TV’s Abbie Pease gives her opinion on RuPaul’s Drag Race and its ability to not only entertain, but educate and enlighten its audience
In a colourful, flamboyant mismatch of America’s Next Top Model and Project Runway, RuPaul’s Drag Race has been gracing our screens since 2009. The fantastically outlandish television series, which shines light on America’s drag community, has been labelled “groundbreaking telly”, that surpasses social barriers and educates viewers on the culture and art of drag. Flourishing in the 1980s, drag can be viewed as a representation of pop culture; constantly evolving to reflect changes in society. Through giving drag queens a platform from which to showcase their skills, RuPaul’s Drag Race has revolutionised the status of drag queens in America and across the world.
During each season, competitors are pinned up against each other and knocked out one-by-one until only three queens are left. Tested on their fashion, modelling, dancing, singing, acting, hair, make-up and humour, the queens are pushed to the limits of their talent. Through emphasising the skills that are needed to make it in drag, the series has transformed the image of the drag community. As well as inspiring future artists and encouraging seasoned professionals to evolve, RuPaul’s Drag Race has given drag queens the recognition that they deserve for their craft.
Inspiring multiple spin-off shows, the American reality competition has played an important role in changing people’s perceptions of drag. Every queen has overcome some form of adversity in order to be who they are, showing audiences the nerve that it takes to challenge the beliefs of mainstream society. Through humanising the art of drag, RuPaul’s Drag Race speaks to any viewers who dare to be different. The show embraces those who stand on the outer peripheries of society through embracing fluidity and putting a finger up to those who wish to confine gender. With the catch phrase “we’re all born naked and the rest is drag”, the show begs the question, do the masks we wear define who we are?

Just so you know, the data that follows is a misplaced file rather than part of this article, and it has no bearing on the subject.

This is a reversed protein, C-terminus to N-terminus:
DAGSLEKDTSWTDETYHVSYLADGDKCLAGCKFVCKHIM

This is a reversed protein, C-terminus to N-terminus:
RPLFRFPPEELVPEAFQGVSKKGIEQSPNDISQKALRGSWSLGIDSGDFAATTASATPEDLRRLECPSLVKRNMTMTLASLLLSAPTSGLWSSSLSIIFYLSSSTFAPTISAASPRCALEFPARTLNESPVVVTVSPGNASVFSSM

Although extravagant, and in some cases trashy, nobody watching can ignore the political importance of RuPaul’s Drag Race. The show is designed to challenge homophobia and transphobia, addressing real issues that face so many men and women across the globe. Adopting a humorous tone, the show engages viewers in real issues by dressing them in comedy. Winning an Emmy in 2016, it is clear that RuPaul has pulled drag beauty into the realm of mainstream television. Over the seasons the show has seen a consistent increase in budget and quality, growing into a media and television sensation. As a figure who admittedly hid from the limelight in the Bush years, RuPaul Charles has championed through adversity and made his mark on show business, not only changing his life but the lives of so many drag queens.
When I first began watching the addictive series, I was blown away by how developed and professional the culture of drag is. The programme taught me about gender fluidity and helped me to further embrace a form of art that I never paid much attention to. For me, this is what a good television series does; it forces you to open your mind and accept new possibilities. What makes RuPaul’s Drag Race particularly special is that it does so in a way that is bound to make you laugh, another key feature of any show that wishes to engage its viewers. These two factors have made the series a stand-out sensation that cannot be likened to anything television has seen before.